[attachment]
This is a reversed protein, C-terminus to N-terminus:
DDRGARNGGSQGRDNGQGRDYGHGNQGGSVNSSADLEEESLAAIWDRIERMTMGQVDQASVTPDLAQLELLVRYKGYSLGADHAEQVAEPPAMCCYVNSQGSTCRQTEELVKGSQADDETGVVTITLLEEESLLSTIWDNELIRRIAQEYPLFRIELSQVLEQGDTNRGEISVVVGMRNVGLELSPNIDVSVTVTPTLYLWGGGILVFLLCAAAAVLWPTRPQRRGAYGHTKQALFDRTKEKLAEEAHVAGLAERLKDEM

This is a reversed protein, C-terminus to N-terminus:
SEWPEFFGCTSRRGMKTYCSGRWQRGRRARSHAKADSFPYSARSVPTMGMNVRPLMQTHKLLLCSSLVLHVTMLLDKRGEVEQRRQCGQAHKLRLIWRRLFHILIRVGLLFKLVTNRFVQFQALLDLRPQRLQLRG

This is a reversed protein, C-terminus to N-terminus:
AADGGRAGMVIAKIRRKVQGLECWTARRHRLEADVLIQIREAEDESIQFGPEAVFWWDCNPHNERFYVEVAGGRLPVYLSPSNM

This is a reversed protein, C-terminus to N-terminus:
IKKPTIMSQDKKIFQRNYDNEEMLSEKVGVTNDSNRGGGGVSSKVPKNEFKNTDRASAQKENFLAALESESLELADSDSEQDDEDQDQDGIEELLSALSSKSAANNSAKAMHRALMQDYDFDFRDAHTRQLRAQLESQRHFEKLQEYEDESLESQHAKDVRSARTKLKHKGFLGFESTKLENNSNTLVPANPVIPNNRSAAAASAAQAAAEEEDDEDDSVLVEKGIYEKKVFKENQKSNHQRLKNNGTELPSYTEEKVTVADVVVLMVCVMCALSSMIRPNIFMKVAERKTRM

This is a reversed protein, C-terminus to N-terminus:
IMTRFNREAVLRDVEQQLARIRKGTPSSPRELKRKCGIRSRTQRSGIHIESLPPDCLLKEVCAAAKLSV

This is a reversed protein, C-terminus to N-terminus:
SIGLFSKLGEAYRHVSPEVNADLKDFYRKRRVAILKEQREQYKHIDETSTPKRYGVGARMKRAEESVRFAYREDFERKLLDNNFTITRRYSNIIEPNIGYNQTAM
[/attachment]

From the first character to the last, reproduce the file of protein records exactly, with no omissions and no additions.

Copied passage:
This is a reversed protein, C-terminus to N-terminus:
DDRGARNGGSQGRDNGQGRDYGHGNQGGSVNSSADLEEESLAAIWDRIERMTMGQVDQASVTPDLAQLELLVRYKGYSLGADHAEQVAEPPAMCCYVNSQGSTCRQTEELVKGSQADDETGVVTITLLEEESLLSTIWDNELIRRIAQEYPLFRIELSQVLEQGDTNRGEISVVVGMRNVGLELSPNIDVSVTVTPTLYLWGGGILVFLLCAAAAVLWPTRPQRRGAYGHTKQALFDRTKEKLAEEAHVAGLAERLKDEM

This is a reversed protein, C-terminus to N-terminus:
SEWPEFFGCTSRRGMKTYCSGRWQRGRRARSHAKADSFPYSARSVPTMGMNVRPLMQTHKLLLCSSLVLHVTMLLDKRGEVEQRRQCGQAHKLRLIWRRLFHILIRVGLLFKLVTNRFVQFQALLDLRPQRLQLRG

This is a reversed protein, C-terminus to N-terminus:
AADGGRAGMVIAKIRRKVQGLECWTARRHRLEADVLIQIREAEDESIQFGPEAVFWWDCNPHNERFYVEVAGGRLPVYLSPSNM

This is a reversed protein, C-terminus to N-terminus:
IKKPTIMSQDKKIFQRNYDNEEMLSEKVGVTNDSNRGGGGVSSKVPKNEFKNTDRASAQKENFLAALESESLELADSDSEQDDEDQDQDGIEELLSALSSKSAANNSAKAMHRALMQDYDFDFRDAHTRQLRAQLESQRHFEKLQEYEDESLESQHAKDVRSARTKLKHKGFLGFESTKLENNSNTLVPANPVIPNNRSAAAASAAQAAAEEEDDEDDSVLVEKGIYEKKVFKENQKSNHQRLKNNGTELPSYTEEKVTVADVVVLMVCVMCALSSMIRPNIFMKVAERKTRM

This is a reversed protein, C-terminus to N-terminus:
IMTRFNREAVLRDVEQQLARIRKGTPSSPRELKRKCGIRSRTQRSGIHIESLPPDCLLKEVCAAAKLSV

This is a reversed protein, C-terminus to N-terminus:
SIGLFSKLGEAYRHVSPEVNADLKDFYRKRRVAILKEQREQYKHIDETSTPKRYGVGARMKRAEESVRFAYREDFERKLLDNNFTITRRYSNIIEPNIGYNQTAM